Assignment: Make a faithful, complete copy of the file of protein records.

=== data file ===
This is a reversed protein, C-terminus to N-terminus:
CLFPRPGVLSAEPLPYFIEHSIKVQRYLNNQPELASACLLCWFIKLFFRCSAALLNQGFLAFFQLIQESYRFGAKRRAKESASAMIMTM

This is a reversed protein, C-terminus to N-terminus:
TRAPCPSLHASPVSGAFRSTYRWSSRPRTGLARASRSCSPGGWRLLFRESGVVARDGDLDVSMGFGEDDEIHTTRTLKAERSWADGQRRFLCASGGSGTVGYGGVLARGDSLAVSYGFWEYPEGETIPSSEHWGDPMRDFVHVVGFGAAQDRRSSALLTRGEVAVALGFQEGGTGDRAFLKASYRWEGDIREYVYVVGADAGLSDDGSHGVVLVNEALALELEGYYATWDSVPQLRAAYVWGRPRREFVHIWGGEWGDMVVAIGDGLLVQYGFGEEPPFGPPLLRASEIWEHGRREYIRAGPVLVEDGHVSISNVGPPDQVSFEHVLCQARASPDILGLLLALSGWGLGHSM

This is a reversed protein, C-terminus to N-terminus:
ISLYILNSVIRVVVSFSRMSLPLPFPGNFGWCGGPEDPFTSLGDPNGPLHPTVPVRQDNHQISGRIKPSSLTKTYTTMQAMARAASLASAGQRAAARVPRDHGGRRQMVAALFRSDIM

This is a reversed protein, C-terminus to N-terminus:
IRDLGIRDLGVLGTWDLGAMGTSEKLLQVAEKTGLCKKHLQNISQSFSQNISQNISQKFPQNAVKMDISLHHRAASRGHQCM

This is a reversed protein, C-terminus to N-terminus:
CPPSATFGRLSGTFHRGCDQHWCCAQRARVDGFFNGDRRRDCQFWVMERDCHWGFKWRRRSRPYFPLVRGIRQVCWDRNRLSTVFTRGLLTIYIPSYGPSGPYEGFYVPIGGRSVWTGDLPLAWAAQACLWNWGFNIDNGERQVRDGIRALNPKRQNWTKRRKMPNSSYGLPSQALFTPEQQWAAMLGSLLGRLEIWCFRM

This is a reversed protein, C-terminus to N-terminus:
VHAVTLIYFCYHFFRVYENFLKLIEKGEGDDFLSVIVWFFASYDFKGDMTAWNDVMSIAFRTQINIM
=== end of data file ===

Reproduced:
This is a reversed protein, C-terminus to N-terminus:
CLFPRPGVLSAEPLPYFIEHSIKVQRYLNNQPELASACLLCWFIKLFFRCSAALLNQGFLAFFQLIQESYRFGAKRRAKESASAMIMTM

This is a reversed protein, C-terminus to N-terminus:
TRAPCPSLHASPVSGAFRSTYRWSSRPRTGLARASRSCSPGGWRLLFRESGVVARDGDLDVSMGFGEDDEIHTTRTLKAERSWADGQRRFLCASGGSGTVGYGGVLARGDSLAVSYGFWEYPEGETIPSSEHWGDPMRDFVHVVGFGAAQDRRSSALLTRGEVAVALGFQEGGTGDRAFLKASYRWEGDIREYVYVVGADAGLSDDGSHGVVLVNEALALELEGYYATWDSVPQLRAAYVWGRPRREFVHIWGGEWGDMVVAIGDGLLVQYGFGEEPPFGPPLLRASEIWEHGRREYIRAGPVLVEDGHVSISNVGPPDQVSFEHVLCQARASPDILGLLLALSGWGLGHSM

This is a reversed protein, C-terminus to N-terminus:
ISLYILNSVIRVVVSFSRMSLPLPFPGNFGWCGGPEDPFTSLGDPNGPLHPTVPVRQDNHQISGRIKPSSLTKTYTTMQAMARAASLASAGQRAAARVPRDHGGRRQMVAALFRSDIM

This is a reversed protein, C-terminus to N-terminus:
IRDLGIRDLGVLGTWDLGAMGTSEKLLQVAEKTGLCKKHLQNISQSFSQNISQNISQKFPQNAVKMDISLHHRAASRGHQCM

This is a reversed protein, C-terminus to N-terminus:
CPPSATFGRLSGTFHRGCDQHWCCAQRARVDGFFNGDRRRDCQFWVMERDCHWGFKWRRRSRPYFPLVRGIRQVCWDRNRLSTVFTRGLLTIYIPSYGPSGPYEGFYVPIGGRSVWTGDLPLAWAAQACLWNWGFNIDNGERQVRDGIRALNPKRQNWTKRRKMPNSSYGLPSQALFTPEQQWAAMLGSLLGRLEIWCFRM

This is a reversed protein, C-terminus to N-terminus:
VHAVTLIYFCYHFFRVYENFLKLIEKGEGDDFLSVIVWFFASYDFKGDMTAWNDVMSIAFRTQINIM